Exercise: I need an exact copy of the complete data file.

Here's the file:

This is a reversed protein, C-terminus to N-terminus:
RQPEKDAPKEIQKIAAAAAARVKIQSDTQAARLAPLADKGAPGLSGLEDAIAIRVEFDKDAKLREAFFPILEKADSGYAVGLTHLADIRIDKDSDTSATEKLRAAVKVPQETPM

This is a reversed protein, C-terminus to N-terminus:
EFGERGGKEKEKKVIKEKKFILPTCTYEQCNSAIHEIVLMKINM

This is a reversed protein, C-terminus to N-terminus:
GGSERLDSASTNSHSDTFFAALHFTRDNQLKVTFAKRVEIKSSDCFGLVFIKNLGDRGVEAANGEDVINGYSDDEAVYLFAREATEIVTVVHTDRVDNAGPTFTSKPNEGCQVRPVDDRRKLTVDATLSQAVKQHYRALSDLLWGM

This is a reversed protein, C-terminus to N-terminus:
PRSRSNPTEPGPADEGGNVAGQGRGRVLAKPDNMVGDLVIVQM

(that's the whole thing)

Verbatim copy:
This is a reversed protein, C-terminus to N-terminus:
RQPEKDAPKEIQKIAAAAAARVKIQSDTQAARLAPLADKGAPGLSGLEDAIAIRVEFDKDAKLREAFFPILEKADSGYAVGLTHLADIRIDKDSDTSATEKLRAAVKVPQETPM

This is a reversed protein, C-terminus to N-terminus:
EFGERGGKEKEKKVIKEKKFILPTCTYEQCNSAIHEIVLMKINM

This is a reversed protein, C-terminus to N-terminus:
GGSERLDSASTNSHSDTFFAALHFTRDNQLKVTFAKRVEIKSSDCFGLVFIKNLGDRGVEAANGEDVINGYSDDEAVYLFAREATEIVTVVHTDRVDNAGPTFTSKPNEGCQVRPVDDRRKLTVDATLSQAVKQHYRALSDLLWGM

This is a reversed protein, C-terminus to N-terminus:
PRSRSNPTEPGPADEGGNVAGQGRGRVLAKPDNMVGDLVIVQM